Madam Cecilia Ben
Cecelia squats as she mutters a few words. Tears came rolling down her cheeks uncontrollably. Her lips move up and down slowly. Her body language and facial expressions could tell that she was full of sorrows. This would be someone so dear to her heart-I wonder in my heart quietly.
At one point her voice would rise a little and then fades out. And when her voice became audible, she could be heard saying something to her deity. Yes, she is asking for forgiveness and help on behalf of the person and all those he left behind. It was in her native dialect.
The place she squatted was at the head of a grave marked R-6A30-1/30/15. It is that of her husband, Morris, who died from the Ebola Virus Disease or EVD. His body now lies at the Ebola Burial Site-referred to as the National Burial Site at Disco Hill in Margibi County.
The day was the second Wednesday in the month of March. Its National Decoration Day, a day set aside here to decorate the graves of ancestors and love ones. It coincided with the official opening of the Ebola Burial site to the public for the first time since it was established in 2014 at the height of the EVD outbreak.
Cecelia like many others have gone there for the first time to pay tributes to their dead love ones and lay wreaths as they offer prayers on their behalf. Those whose relatives and love ones were cremated stood by a hut wherein their ashes and bones are kept to pay tributes and offer prayers.
Few graves away from Cecelia, a young man squatted and sobbed quietly. Few meters away from him sat three young ladies and a gentleman. They, unlike Cecelia and the gentle sat by a grave on Row number 5. Between these graves were others marked as unknown female or male. This meant that these individuals could not be identified. No one was seen by the side of these graves.
Across the main street within the cemetery just few meters away from Cecelia stood two older women believed to be in their late 50s and early 60s. They stood over a grave offering prayers. It was that of their brother.
Earlier, they had forgotten a piece of paper bearing the identification of their brother’s grave. They had to seek help from the registration team at the site by calling his name and the date his body was brought there.
Manual check was done from a blue rooster at a fee of LRD100 or less. Here, they found it and wrote it down on a piece of paper. The grave was on Row 10.
Cecelia ended her prayers by asking God to accept the soul of her dear departed husband and that of others that lives were cut short by the tropical disease. “Forgive him for all the sins he committed,” she said. “Accept him in your bosom,” she went on. “We who he left behind help us and provide for us,” she said. “The children have not been in school since he left us. Make way for them to go to school….”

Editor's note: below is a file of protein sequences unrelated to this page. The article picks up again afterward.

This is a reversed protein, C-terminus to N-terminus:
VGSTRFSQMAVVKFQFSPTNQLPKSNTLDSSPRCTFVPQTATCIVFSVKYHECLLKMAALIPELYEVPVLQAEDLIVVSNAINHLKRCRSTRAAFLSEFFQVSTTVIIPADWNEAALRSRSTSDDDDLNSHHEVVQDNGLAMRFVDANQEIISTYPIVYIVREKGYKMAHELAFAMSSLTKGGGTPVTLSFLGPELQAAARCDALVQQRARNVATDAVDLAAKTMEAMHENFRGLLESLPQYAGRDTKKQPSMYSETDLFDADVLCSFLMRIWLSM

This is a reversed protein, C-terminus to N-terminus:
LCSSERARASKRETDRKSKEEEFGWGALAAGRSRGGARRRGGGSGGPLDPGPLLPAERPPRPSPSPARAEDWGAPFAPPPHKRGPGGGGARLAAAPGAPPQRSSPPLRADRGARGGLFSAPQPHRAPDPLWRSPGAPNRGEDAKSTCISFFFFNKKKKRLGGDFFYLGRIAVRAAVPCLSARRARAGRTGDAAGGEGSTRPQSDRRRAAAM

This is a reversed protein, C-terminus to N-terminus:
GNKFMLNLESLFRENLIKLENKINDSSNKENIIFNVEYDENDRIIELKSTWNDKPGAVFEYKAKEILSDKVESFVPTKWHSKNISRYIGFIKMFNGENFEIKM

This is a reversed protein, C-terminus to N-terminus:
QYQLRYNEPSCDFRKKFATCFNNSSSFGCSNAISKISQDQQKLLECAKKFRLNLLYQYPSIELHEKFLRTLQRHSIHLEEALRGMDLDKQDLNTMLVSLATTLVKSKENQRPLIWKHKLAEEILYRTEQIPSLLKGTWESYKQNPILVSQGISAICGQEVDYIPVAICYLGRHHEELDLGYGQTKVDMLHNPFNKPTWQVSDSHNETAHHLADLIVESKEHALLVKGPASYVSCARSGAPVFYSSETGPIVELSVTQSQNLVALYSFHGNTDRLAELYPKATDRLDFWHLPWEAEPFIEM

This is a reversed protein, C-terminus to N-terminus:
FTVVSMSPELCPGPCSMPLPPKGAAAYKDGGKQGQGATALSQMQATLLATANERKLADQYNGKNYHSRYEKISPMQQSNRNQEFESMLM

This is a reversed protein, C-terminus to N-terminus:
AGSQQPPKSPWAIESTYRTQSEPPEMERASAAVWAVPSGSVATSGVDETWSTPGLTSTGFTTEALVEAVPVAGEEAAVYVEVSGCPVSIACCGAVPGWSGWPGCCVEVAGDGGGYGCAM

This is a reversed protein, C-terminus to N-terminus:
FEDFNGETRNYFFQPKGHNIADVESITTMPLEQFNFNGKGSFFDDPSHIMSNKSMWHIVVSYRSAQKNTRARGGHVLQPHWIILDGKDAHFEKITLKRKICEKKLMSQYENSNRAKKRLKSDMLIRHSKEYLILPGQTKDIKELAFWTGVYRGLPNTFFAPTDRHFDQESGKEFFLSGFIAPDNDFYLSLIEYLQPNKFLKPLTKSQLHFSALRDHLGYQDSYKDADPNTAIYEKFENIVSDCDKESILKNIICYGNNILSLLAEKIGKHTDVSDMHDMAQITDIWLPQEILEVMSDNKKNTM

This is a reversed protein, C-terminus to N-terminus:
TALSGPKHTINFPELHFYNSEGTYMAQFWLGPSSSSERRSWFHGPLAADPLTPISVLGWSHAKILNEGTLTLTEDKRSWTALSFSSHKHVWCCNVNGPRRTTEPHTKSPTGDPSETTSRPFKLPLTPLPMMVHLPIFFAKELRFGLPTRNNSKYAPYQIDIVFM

The thin lady rose up after she said her last words and walked across to where I stood. Cecelia is one of several victims who is yet to benefit from any assistance being offer to victims and their families. “I was told they divided money to victims family,” she told me. “But I couldn’t get my own because I had nobody to run after it for me.”
“My children are not in school. Life has been so difficult for us,” she explains. Cecelia spoke of the prayer she had just offered saying: “I was praying for God to forgive his sins and the sins of others who are lying here in the graves. To protect their families and provide for them.”
Up further at the Ebola burial site are graves of children whose lives were also cut short by the tropical disease. A woman sat by the grave of her little child-Praise, as she wept uncontrollably. Other family members stood by comforting her as she made her wishes. “I missed you my little angel,” she said as she wept. “Your coming brought joy to us and your departure have left sorrows,” she went on. “I had wish that you would have grown up for me to see you getting marry. I had planned that you would have had a red carpet wedding.”
Mr. Kortoson M. Pellewuwam is the site manager at this safe burial site. He says there are over 3000 graves at the site. This includes men, women and children. He says every dead body taken to the site are treated as Ebola victims.
The world health organization officially declared Liberia Ebola freed for the third time in August last year. But burials are still taking place at this site. “Besides Ebola bodies, we have streets and abandon bodies bury here also,” Pellewuwam told me.
The site is currently under the control of the Ministry of Health, but there are limited funding. It is well laid out with a computerized system. The graves of street and abandoned bodies are mark as unknown.
“It’s well organized and it looks like a western cemetery,” a foreign colleague said as we toured the EVD burial site.
By Othello B. Garblah